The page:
State v. Schneider, 1143

Citation389 N.W.2d 604
Decision Date19 June 1986
Docket NumberNo. 1143,1143
PartiesSTATE of North Dakota, Plaintiff and Appellee, v. Thomas SCHNEIDER, Defendant and Appellant. Crim.
CourtUnited States State Supreme Court of North Dakota

James O. Johnson, Asst. State's Atty., Stanton, for plaintiff and appellee.

Gregory L. Lange, of Richardson, Blaisdell, Isakson & Lange, Hazen, for defendant and appellant.


Thomas Schneider appealed from the judgment of conviction by the county court of Mercer County for possession of a controlled substance. Schneider argues that the evidence should not have been admitted because it was obtained by an improper search and seizure and that the trial court erred in receiving an uncertified copy of the State Laboratories' report determining the nature of the substance. We affirm.

On April 30, 1985, Rodney C. Sagen, a Beulah police officer, stopped Schneider for speeding. Sagen asked Schneider to sit in the front passenger's seat of the police car for the purpose of giving him a ticket. While issuing the ticket Sagen noticed a bulge under Schneider's leather coat that appeared to be a revolver in a shoulder holster.

Following issuance of the citation for speeding, Sagen asked Schneider to step in front of the police car on the pretext of checking his motorcycle registration. When they reached the front of the vehicle, Sagen conducted a pat-down search by placing his hand on the outside of Schneider's coat, and, feeling a "solid lump," opened the jacket and found a heavy-duty freezer bag containing 27.48 grams of marijuana. Sagen arrested Schneider for possession of marijuana.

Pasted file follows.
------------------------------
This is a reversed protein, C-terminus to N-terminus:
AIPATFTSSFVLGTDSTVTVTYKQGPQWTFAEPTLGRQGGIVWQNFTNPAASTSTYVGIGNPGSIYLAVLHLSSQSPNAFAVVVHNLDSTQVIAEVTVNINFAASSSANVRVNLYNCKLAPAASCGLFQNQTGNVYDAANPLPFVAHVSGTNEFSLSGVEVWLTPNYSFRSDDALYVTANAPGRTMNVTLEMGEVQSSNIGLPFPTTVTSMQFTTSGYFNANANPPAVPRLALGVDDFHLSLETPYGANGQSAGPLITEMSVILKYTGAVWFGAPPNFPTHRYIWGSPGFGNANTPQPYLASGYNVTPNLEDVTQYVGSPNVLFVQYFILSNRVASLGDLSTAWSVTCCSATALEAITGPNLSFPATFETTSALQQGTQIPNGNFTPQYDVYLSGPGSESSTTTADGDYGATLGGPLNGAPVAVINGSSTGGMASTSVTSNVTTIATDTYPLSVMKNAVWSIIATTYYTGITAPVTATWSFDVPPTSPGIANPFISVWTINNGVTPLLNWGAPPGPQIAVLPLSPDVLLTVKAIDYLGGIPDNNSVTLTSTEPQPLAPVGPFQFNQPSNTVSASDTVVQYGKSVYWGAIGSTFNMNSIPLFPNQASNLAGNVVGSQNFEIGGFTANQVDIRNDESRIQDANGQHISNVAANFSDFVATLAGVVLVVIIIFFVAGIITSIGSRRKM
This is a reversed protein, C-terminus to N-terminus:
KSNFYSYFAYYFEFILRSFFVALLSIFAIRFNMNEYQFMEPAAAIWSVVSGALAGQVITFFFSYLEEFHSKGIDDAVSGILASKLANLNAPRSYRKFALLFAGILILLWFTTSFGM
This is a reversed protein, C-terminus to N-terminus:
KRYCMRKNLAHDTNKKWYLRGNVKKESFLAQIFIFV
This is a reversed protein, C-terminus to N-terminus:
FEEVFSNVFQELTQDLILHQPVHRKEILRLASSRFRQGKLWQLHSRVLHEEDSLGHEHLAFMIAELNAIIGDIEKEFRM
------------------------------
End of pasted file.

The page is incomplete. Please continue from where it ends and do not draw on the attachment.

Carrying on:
Schneider moved to suppress the marijuana, claiming that the evidence was obtained by an illegal search that violated Schneider's Fourth Amendment rights, applied to the States through the Fourteenth Amendment of the United States Constitution. The lower court denied the motion, applying the case of Terry v. Ohio, 392 U.S. 1, 88 S.Ct. 1868, 20 L.Ed.2d 889 (1968), and holding that because Sagen was convinced that Schneider had a gun in a shoulder harness and surmised a dangerous situation, the search was reasonable and therefore did not violate Schneider's constitutional rights.

We observe at the outset that "[a] trial court's denial of a suppression motion will be reversed if, after resolving conflicts in the testimony in favor of an affirmance, there is insufficient competent evidence fairly capable of supporting the trial court's determination." State v. Placek, 386 N.W.2d 36, 37 (N.D.1986). According to Terry, a police officer may conduct a stop and frisk of an individual under certain well-delineated situations: